Suppose you have a car,
its a thousand kilograms and you're driving at 50 kilometers per hour.
The question is, how much kinetic energy does that car have?
And then if you double the speed, how much kinetic energy,
how much would the kinetic energy change?
So first, just try this yourself and see if you can figure out
what the kinetic energy is of a vehicle with this mass and this velocity
using the equation that we just introduced.
Hopefully when you did that, you came up with something like this.
We have an object which is 1000 kilograms in mass.
And then we also give this object a velocity
which we said was 50 kilometers per hour.
What we would do to find the kinetic energy,
let's say this is 1/2 the mass times the velocity of our object squared.
And you might be tempted to just write 1/2 times 1000,
times the velocity which is 50 squared.
This a very common pitfall,
so I wanted point it out and write it exactly as I have,
and this would be incorrect if you did it exactly like this.
And the reason is we have to be careful about our units.
We have units here of a velocity, v, kilometers per hour,
which is not going to be on our standard units of meters,
and seconds and kilograms.
And so, these units, the units of this quantity will not come out to be joules
if we just put together the kilograms with kilometers and hours.
So the first thing we have to do,
we want to get units of joules for our kinetic energy,
is to first convert the units of our velocity
into standard units of meters per second.
So let's do that very quickly.
If the velocity is 50 kilometers per hour,
we're gonna do a quick unit analysis here.
And say that this is equal to, the first thing we need to do is,
let's try to convert these kilometers.
So we'll say that there are thousand meters in a kilometer.
And we know to put the kilometers on the bottom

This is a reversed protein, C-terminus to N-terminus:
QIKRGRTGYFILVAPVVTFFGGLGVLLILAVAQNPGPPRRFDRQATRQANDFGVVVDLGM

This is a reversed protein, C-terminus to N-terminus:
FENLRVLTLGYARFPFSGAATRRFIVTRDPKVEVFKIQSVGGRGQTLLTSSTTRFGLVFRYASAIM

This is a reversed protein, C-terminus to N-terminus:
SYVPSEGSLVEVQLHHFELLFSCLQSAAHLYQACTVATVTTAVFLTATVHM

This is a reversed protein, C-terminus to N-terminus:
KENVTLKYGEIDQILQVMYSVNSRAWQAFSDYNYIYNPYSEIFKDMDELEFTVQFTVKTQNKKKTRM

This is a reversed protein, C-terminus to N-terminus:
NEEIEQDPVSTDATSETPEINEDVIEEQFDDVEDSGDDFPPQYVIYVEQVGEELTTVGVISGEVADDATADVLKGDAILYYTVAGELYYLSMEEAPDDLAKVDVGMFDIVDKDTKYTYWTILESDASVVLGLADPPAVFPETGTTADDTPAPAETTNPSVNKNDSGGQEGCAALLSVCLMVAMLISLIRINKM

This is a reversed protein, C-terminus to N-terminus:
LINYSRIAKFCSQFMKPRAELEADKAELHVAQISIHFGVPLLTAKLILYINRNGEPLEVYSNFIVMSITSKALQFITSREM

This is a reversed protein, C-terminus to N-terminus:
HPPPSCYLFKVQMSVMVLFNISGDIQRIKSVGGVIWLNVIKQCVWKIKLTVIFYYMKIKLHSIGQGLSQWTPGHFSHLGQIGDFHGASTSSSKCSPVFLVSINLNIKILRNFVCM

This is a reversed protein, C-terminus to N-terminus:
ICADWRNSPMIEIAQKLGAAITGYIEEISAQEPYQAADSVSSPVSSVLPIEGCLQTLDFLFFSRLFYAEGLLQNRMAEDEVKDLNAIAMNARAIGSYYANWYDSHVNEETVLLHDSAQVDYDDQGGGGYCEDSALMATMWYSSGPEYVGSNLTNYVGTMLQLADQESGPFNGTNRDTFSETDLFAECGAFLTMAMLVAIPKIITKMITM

so that we can cancel our units of kilometers.
And then we need the number of seconds in an hour.
So let's say this one hour with 3600 seconds in an hour.
So this will cancel our units of hours and nicely leave us
with units of meters per second.
And so this is how our unit analysis would work.
So let's start cancelling some zero's here.
So we have two zero's from the 1000, two zero's from the 36.
And if you actually do this out
and calculate this you'll get a number that is something like close to 14.
A little bit less than 14 if you did this yourself.
So now, we're just gonna take this number 14,
which has our correct units of meters per second
and put this quantity into our kinetic energy expression.
So let's do that, we have kinetic energy is equal to 1/2,
1000 times 14 squared.
14 squared is 196, so we simply have 1/2 times 1000 times 196.
If you write all this out, you should get something like 98.000 joules.
And you notice this is quite a big number,
and often when we're talking about energy,
we'll be dealing with big numbers and energy,
thousands of joules or even millions of joules.
And so we we'll often write instead
because we're dealing with such big numbers, kilojoules for example.
So we could write this instead as 98 kilojoules.
So either one of these answers would be correct,
but be careful especially in an exam setting.
If you're trying to answer and they ask you whether it's 98.000 or 98.
Then you will look at the units they gave you,
because the very common thing might be for them to say,
is it 98.000 kilojoules.
If you don't notice the KJ there, you might get the answer wrong
if you're not careful about which units are being given.
So either one of these would suffice but again keep J for joules
and KJ for kilojoules separate.